In this application, the University of North Carolina at Chapel Hill (UNC) Divisions of Adult and Pediatric Hematology/Oncology, the Department of Radiation Oncology, the UNC Lineberger Comprehensive Cancer Center (LCCC) and the Division of Gastroenterology and Hepatology propose to renew funding for the UNC Oncology Clinical/ Translational Research Training Program (OCT-RTP). All four of the components will contribute mentors and research resources to the proposed training program, and all components except UNC-LCCC will contribute scholars. OCT-RTP will admit two scholars per year. The PI, Dr. Norman Sharpless, is Professor of Medicine and Genetics, a member of the Hematology/Oncology division, and is the LCCC Associate Director for Translational Research. Dr. Sharpless has extensive experience in cancer research in the areas of murine models, novel therapeutics, Phase I trials and commercialization of intellectual property. Dr Thomas Stinchcombe, Associate Professor and Hematology/Oncology fellowship program director, has newly assumed the role of Program Director. The program's objectives are to establish a highly motivated and rigorously trained cadre of physician clinical researchers who are competitive in seeking research support and who will become successful, independent patient-oriented cancer investigators. Training resources that will be available for the OCT-RTP include: the Lineberger Comprehensive Cancer Center, the North Carolina Cancer Hospital, the UNC School of Medicine K30 Clinical Research Curriculum and the UNC Program on Ethnicity Culture and Health Outcomes. The goals of the OCT-RTP are to increase the quality and quantity of patient-oriented research, including all phases of clinical research and particularly that involving a translational component. The foundation of the proposed training program will be the participation of highly qualified basic science and clinical mentors assigned to each scholar with mentoring activities coordinated by a mentor integration panel. An internal advisory committee that includes senior faculty from each of the four components will select and monitor the progress of scholars, while an external advisory committee will review the program annually. Since its inception, the OCT-RTP has enrolled six Scholars who records are detailed in the progress report. Our mentorship panel has evolved as some faculty members have left and new faculty have been recruited. One external advisory board member has rotated off and been replaced by A William Blackstock MD. Facilities and resources for the program have evolved to insure even stronger support for this program since its initial funding.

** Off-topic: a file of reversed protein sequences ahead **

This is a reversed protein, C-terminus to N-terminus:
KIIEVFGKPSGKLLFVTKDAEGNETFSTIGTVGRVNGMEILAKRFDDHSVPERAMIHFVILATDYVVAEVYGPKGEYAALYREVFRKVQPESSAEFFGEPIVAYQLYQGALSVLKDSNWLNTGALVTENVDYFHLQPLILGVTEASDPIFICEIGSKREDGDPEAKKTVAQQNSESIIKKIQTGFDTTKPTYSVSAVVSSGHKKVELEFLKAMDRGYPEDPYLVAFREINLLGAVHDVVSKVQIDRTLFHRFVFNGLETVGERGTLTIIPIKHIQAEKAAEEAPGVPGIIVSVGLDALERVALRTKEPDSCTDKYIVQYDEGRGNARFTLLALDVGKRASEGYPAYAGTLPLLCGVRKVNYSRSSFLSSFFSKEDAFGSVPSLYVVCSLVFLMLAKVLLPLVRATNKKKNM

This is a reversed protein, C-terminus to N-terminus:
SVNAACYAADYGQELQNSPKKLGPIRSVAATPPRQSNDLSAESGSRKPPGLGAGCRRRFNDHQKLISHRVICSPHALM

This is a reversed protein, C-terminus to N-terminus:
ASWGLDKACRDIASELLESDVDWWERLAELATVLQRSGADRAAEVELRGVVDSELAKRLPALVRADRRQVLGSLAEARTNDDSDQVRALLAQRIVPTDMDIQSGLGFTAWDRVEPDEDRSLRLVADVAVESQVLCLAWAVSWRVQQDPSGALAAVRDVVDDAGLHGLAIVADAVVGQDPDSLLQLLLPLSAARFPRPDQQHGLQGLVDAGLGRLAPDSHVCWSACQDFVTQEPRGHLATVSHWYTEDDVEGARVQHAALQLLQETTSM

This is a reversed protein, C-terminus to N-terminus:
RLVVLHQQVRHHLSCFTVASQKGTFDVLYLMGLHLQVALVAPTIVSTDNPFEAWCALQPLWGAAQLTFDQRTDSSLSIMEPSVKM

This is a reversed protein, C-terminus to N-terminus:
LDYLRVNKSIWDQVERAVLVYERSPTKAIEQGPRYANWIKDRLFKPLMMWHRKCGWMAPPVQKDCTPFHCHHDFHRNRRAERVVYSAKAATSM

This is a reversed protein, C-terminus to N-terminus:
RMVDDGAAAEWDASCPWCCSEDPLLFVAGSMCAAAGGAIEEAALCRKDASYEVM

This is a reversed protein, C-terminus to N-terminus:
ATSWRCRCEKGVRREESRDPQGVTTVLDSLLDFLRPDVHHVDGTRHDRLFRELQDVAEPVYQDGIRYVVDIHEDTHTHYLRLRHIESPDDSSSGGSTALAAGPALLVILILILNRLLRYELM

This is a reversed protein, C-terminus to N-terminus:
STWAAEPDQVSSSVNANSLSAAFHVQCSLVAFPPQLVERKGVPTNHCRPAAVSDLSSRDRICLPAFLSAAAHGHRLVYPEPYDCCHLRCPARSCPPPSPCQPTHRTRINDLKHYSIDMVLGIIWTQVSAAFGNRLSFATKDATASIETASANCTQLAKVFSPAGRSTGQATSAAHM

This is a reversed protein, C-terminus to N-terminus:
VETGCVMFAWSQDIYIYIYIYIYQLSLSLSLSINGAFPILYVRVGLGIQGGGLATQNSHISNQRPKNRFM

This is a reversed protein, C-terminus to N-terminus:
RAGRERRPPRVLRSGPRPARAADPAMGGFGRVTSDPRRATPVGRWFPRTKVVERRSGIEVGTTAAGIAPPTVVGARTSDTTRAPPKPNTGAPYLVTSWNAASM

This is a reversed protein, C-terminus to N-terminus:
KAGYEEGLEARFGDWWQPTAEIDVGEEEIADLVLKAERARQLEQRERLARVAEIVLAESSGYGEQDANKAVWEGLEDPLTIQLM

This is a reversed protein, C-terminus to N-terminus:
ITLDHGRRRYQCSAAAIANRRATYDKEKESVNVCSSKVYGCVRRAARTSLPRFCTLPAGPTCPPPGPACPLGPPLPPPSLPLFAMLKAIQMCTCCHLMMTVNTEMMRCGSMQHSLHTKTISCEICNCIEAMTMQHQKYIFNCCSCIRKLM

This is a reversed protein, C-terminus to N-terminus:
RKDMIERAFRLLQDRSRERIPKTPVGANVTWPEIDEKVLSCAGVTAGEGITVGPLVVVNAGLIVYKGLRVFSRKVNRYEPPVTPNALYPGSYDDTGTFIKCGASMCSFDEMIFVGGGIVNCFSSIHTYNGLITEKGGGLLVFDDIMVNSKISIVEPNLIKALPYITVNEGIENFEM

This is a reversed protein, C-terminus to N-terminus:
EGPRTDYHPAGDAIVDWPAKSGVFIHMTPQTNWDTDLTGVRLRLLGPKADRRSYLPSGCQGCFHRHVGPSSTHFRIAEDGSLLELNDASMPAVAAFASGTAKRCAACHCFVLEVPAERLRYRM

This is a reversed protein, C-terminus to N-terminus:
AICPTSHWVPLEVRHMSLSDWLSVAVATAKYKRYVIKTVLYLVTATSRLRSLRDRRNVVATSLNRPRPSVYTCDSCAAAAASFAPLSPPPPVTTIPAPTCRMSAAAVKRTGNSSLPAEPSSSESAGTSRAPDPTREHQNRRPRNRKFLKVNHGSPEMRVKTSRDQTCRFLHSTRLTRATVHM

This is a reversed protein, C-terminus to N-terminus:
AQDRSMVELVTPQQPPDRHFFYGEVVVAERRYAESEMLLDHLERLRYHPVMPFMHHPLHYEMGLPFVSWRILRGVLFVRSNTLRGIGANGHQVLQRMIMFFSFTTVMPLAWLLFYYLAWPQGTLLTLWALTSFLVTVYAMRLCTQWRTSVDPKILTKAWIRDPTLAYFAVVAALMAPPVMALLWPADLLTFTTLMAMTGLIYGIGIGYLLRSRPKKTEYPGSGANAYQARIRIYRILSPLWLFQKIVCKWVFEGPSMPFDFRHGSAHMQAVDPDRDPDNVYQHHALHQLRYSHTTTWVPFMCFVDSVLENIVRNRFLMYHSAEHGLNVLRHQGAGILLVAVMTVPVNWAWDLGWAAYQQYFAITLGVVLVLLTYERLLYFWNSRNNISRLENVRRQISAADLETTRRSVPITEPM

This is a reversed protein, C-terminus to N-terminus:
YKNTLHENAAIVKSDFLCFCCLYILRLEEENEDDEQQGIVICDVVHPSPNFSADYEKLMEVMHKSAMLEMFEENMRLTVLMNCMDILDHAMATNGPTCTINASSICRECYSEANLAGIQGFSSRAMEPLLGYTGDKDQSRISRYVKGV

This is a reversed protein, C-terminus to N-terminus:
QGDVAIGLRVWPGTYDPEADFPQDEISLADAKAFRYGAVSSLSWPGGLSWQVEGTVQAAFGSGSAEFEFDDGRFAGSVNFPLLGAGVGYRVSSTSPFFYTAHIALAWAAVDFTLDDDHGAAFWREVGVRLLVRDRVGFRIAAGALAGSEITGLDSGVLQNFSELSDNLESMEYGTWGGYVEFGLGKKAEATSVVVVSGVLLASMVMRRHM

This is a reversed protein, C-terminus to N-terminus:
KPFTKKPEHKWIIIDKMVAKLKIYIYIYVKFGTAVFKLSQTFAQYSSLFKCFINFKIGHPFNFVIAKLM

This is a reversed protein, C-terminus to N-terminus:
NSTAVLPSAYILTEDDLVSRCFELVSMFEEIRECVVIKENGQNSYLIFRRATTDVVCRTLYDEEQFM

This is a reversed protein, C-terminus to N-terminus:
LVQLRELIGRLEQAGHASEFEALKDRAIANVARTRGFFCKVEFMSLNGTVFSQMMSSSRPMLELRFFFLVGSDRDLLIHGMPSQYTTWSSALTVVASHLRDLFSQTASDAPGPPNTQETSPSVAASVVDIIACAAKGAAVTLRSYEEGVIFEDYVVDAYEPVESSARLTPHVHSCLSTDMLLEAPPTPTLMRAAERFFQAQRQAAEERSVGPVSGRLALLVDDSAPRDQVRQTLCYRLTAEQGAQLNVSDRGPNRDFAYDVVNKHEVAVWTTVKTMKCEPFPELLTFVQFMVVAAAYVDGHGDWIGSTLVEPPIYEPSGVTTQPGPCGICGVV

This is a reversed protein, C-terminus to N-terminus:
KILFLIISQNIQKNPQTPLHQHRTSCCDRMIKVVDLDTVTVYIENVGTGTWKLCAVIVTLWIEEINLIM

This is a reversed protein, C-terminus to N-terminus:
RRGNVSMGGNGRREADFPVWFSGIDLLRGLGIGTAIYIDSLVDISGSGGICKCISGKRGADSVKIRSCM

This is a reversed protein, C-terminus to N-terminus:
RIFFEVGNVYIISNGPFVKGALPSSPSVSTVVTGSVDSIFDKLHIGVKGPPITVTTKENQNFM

Public Health Relevance

The rapid pace of both laboratory and clinical discoveries in cancer research has created the need to develop a new generation of cancer researchers who are able to perform both clinical and laboratory research, often referred to as translational research. The development of this new cadre of highly motivated and rigorously trained physicians will accelerate the speed of advances in cancer care. The purpose of the K12 program at UNC is to assist in the development of these physicians through a program of required courses, research support, grant writing support, and close mentoring by senior faculty members. While in the K12 program scholars from the fields of radiation oncology, adult and pediatric oncology, gastroenterology and hepatology will collaborate with senior investigators at Lineberger Comprehensive Cancer Center on a research project. The ultimate goal of the program is to develop clinician scientists and research projects that will be independently funded, and physicians who will be able to mentor the next generation of physicians.

National Institute of Health (NIH)
National Cancer Institute (NCI)
Physician Scientist Award (Program) (PSA) (K12)
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Study Section
Subcommittee G - Education (NCI)
Program Officer
Damico, Mark W
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University of North Carolina Chapel Hill
Internal Medicine/Medicine
Schools of Medicine
Chapel Hill
United States
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